The University of Michigan’s Ross School of Business in Ann Arbor has launched the Pinkert Healthcare Accelerator to assist students in converting their creative ideas into successful companies.
Managed in the Zell Lurie Institute at Michigan Ross, the Pinkert Healthcare Accelerator adds to the extensive world-class health care and entrepreneurial offerings available to Michigan Ross and U-M students. The accelerator provides student teams with grant seed funding; expert mentorship from U-M faculty, staff, and alumni; and advise from a board of leaders in health care entrepreneurship and investing.
The new accelerator was created from a dedicated fund that included in a $5.4 million gift from Eleanor and Michael Pinkert. That gift also established the Pinkert Scholars Program, which provides full-ride scholarships for Michigan Ross Full-Time MBA students focused on health care. The accelerator is led by faculty director Mike Johnson and program director Anne Perigo.
“Thanks to this incredible gift from the Pinkerts, the Pinkert Healthcare Accelerator supports our amazing U-M student health care entrepreneurs working to solve big challenges and shows how Michigan Ross is leading in health care innovation,” says Johnson, an Entrepreneur in Residence at the Zell Lurie Institute and lecturer in entrepreneurial studies at Michigan Ross.
“Michigan Ross and U-M have a great set of entrepreneurial and health care offerings, and the accelerator is a unique opportunity for students starting innovative ventures.”
Any Michigan Ross or U-M student who has an impactful idea for solving a serious need in health care — from targeting diseases to increasing access and reducing the cost of care — can apply to the Pinkert Healthcare Accelerator. The accelerator will have two application cycles each year, with each cohort capped at around 15 ventures to start.
After a rigorous evaluation process, ventures are accepted into the accelerator across three stages:
- Vision: Students are working to clearly understand the need and to refine the value-creation hypothesis.
- Test: Students have identified the unmet need and hypothesis for differentiation/impact of their solution and work to gather market feedback and evaluate the business model.
- Launch: Students have developed a plan for value creation with milestones and are working to launch the business.
“We are looking for students who are passionate about fixing health care,” Johnson says. “That includes a variety of approaches with innovative technologies and care delivery models to address patient-care challenges in access, quality and cost.”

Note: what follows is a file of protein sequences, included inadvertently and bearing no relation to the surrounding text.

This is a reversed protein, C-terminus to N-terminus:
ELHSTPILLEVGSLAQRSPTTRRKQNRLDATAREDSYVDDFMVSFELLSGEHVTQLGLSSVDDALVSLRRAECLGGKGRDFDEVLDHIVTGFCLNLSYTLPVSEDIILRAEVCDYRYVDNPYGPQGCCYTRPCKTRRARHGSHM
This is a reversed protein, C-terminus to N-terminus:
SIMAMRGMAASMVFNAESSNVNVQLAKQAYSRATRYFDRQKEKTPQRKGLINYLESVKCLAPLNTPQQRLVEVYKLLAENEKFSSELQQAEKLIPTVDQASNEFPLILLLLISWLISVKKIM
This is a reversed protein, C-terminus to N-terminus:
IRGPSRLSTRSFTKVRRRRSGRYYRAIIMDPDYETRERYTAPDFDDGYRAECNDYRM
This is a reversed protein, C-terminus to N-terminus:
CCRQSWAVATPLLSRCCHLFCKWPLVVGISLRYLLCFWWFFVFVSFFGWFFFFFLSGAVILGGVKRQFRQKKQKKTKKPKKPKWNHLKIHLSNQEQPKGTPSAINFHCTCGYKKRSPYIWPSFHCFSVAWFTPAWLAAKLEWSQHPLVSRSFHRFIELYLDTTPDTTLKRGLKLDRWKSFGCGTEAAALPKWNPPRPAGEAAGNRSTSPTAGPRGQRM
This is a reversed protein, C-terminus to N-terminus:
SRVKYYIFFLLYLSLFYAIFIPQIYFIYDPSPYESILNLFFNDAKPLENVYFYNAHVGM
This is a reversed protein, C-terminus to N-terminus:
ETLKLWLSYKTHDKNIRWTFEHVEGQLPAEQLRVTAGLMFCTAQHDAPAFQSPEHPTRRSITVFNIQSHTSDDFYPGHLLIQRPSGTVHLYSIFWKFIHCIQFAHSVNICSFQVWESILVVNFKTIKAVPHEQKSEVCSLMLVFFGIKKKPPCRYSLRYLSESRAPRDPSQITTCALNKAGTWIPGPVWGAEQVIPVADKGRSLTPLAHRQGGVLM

There were 13 student ventures accepted into the Pinkert Healthcare Accelerator’s first cohort, which ran during the 2021 winter term. Among the health care solutions those ventures addressed were: transitional aid for postpartum parents to ensure a healthy postpartum environment; inventory management to provide hospitals with real-time data on medical supplies; and a product that replaces plastic prescription bottles with a 100 percent recyclable solution.
Beyond the new health care accelerator and the Pinkert Scholars Program, Michigan Ross also offers a Healthcare Management Concentration for Full-Time MBA students; dual degrees with the U-M Medical School and U-M School of Public Health; and health care-focused student organizations, such as the Healthcare & Life Science Club.
In related news, U-M grad and benefactor Stephen Ross, chairman of The Related Cos. in New York City, is eyeing several sites for the Detroit Center for Innovation after passing on developing the Wayne County jail site, a project in partnership with Dan Gilbert’s Bedrock real estate firm, which owns the site. Possible new locations include The District Detroit, including land behind the Fox Theatre that at one time was being eyed for a sports stadium until Comerica Park (opened in 2000) and Ford Field (opened in 2002) were located on the east side of Woodward Avenue.
According to U-M spokesman Rick Fitzgerald: “Stephen Ross and his Related Cos. are involved in the Detroit Center for Innovation, but the Ross School of Business, named in recognition of Stephen Ross’ support for the school, is not involved. U-M is working with Mr. Ross on the academic programming for the DCI, but there is no direct connection between the DCI and the Ross School.”